124 Illinois Prison Nurses Get Layoff Notices
SPRINGFIELD, Ill. (AP) — The 124 union nurses working in Illinois prisons have received layoff notices telling them their jobs are being privatized, according to a letter from Gov. Bruce Rauner's office obtained by The Associated Press.
The notice from the Republican's administration to the Illinois Nurses Association said nurses at 12 prisons would be laid off June 15, two days after contract nurses are hired.
Alice Johnson, the association's executive director, said Rauner is retaliating because the union rejected a tentative contract agreement last year.
"It's an attempt to bully and intimidate the nurses, and it's not going to work," Johnson told the AP.
She said the move is particularly troublesome because of a nationwide shortage of nurses that forces Illinois prison nurses to sometimes work 80-hour weeks while vacant positions go unfilled.
A spokeswoman for Rauner did not immediately respond to a request for comment.
The letter from Ed Jackson, Corrections' labor relations chief, contends the contract with the nurses is void. But Johnson said the union and Rauner signed an agreement to abide by the terms of the last collective bargaining unit deal until a new one is signed.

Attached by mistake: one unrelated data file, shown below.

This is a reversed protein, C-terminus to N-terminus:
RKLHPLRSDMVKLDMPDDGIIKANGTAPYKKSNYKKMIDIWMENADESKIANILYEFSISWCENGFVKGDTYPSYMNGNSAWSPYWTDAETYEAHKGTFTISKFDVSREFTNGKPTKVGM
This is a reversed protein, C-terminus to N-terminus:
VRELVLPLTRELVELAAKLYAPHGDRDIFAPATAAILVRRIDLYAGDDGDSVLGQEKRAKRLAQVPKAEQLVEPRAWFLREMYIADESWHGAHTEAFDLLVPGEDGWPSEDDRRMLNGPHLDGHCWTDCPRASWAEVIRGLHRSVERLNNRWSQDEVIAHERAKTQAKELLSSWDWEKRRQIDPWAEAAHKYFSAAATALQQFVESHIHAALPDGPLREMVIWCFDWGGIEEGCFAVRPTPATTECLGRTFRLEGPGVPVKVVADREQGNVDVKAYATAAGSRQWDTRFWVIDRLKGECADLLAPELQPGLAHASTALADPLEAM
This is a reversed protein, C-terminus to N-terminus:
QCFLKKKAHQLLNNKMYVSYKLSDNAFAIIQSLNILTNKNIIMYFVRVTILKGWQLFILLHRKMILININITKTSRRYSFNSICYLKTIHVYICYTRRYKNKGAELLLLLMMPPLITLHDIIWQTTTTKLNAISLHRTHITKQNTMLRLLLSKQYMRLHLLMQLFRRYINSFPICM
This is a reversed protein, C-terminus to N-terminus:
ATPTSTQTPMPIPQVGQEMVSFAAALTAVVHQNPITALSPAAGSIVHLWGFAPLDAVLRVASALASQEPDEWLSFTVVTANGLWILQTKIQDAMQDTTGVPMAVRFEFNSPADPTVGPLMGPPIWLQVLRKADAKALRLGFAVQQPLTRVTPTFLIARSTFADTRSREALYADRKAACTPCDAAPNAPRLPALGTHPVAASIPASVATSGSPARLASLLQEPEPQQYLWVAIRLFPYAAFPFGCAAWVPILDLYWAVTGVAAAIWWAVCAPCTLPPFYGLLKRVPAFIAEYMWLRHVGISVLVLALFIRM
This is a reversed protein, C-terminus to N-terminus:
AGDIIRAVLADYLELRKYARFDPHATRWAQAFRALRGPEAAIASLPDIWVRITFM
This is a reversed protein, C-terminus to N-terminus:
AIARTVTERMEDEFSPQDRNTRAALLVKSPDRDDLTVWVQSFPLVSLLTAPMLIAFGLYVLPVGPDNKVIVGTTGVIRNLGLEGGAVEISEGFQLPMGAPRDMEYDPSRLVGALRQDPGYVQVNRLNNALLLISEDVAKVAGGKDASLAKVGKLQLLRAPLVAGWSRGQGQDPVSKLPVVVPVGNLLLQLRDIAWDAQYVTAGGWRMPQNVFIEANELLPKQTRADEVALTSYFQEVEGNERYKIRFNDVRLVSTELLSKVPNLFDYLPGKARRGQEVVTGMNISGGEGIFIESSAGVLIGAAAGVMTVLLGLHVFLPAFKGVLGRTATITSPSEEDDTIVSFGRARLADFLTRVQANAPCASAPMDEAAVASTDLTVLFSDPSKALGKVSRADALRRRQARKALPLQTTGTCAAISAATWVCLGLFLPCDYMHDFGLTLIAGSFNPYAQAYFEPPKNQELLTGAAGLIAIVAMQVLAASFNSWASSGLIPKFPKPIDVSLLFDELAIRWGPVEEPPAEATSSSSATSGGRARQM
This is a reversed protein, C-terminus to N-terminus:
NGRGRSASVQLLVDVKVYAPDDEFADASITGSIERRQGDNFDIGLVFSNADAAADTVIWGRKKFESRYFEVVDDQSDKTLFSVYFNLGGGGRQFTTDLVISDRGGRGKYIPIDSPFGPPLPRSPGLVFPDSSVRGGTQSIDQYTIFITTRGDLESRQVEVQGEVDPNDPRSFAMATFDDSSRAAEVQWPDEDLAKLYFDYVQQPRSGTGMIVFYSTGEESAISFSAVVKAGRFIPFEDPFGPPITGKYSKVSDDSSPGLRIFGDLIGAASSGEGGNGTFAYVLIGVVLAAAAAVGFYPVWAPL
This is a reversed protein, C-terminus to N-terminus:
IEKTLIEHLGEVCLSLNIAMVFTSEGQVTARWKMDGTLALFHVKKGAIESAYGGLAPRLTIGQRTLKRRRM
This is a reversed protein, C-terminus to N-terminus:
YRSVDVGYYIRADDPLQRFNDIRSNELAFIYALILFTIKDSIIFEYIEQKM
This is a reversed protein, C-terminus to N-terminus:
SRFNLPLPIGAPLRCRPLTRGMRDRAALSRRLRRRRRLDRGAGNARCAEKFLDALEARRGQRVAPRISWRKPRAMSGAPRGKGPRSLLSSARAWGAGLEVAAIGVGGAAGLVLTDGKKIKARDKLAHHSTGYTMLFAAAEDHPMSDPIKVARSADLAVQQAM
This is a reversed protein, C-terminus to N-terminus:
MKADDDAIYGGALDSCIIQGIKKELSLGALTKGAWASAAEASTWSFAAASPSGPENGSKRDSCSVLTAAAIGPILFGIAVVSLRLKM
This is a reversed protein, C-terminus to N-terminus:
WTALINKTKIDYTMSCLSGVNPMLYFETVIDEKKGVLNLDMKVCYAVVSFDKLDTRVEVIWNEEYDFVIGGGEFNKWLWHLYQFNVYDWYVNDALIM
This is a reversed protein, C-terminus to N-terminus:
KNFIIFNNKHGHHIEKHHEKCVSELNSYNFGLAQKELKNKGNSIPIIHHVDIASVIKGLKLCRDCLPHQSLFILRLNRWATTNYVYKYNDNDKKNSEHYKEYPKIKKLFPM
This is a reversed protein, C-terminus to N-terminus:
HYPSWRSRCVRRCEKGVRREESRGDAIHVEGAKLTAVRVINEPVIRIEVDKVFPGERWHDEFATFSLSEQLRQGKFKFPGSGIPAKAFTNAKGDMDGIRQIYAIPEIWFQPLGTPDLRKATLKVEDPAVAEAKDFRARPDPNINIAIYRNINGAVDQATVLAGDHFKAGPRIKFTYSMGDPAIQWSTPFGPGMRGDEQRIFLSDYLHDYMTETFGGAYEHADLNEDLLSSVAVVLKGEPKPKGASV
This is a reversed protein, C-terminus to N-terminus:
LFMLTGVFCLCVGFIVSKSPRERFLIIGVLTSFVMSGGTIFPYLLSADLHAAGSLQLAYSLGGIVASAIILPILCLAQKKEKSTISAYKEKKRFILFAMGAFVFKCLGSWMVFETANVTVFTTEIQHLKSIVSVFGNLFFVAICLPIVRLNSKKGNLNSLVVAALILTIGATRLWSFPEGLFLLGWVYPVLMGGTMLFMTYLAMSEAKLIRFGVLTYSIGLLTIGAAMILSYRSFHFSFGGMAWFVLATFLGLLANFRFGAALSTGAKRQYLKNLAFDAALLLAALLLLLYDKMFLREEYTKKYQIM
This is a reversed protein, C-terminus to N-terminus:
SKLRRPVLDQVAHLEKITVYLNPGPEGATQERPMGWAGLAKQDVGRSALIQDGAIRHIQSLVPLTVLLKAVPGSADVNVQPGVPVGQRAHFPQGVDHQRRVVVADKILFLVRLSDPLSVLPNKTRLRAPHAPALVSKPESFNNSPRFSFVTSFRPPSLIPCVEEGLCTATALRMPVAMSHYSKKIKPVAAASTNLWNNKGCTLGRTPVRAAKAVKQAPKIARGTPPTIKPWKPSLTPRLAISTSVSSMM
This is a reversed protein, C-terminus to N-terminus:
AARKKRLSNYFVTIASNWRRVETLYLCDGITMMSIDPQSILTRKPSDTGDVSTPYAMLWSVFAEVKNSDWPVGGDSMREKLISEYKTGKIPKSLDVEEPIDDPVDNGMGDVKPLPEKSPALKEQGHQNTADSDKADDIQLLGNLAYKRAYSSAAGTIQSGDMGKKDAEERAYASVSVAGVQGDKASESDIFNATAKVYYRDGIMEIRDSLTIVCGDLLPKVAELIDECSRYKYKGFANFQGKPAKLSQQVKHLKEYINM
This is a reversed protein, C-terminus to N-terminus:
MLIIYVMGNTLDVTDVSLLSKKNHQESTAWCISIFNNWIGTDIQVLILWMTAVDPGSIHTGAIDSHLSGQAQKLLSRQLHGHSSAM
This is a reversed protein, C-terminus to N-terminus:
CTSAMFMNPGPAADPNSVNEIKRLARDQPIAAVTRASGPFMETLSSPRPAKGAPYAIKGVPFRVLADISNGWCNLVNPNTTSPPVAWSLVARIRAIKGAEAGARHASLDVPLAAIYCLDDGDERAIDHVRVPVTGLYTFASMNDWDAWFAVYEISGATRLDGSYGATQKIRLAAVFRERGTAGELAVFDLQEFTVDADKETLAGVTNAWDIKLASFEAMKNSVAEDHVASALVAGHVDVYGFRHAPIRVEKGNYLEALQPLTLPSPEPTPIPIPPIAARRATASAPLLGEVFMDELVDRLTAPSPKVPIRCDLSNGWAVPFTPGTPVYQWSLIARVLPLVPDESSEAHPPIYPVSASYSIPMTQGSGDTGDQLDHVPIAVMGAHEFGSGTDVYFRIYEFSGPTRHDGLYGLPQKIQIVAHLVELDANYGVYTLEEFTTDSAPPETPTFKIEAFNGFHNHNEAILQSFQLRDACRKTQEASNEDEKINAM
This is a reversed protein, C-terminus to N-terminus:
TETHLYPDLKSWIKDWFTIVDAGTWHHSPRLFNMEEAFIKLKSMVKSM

The nurses filed an unfair labor practices complaint last week with state regulators, claiming Rauner is reneging on his obligation to continue negotiating.
The Illinois Nurses Association represents 3,500 nurses statewide, including 1,200 Illinois government employees. Johnson did not know why prison nurses were singled out.
She argued that a private contractor's nurses aren't subject to the same supervisory oversight as a government worker. And she said a private contractor's profit motive could interfere with decisions about staffing and quality of care.
Nationally, studies show a large pool of nurses is ready to retire in the next five years. At the same time, prison populations are aging and care is becoming more specialized.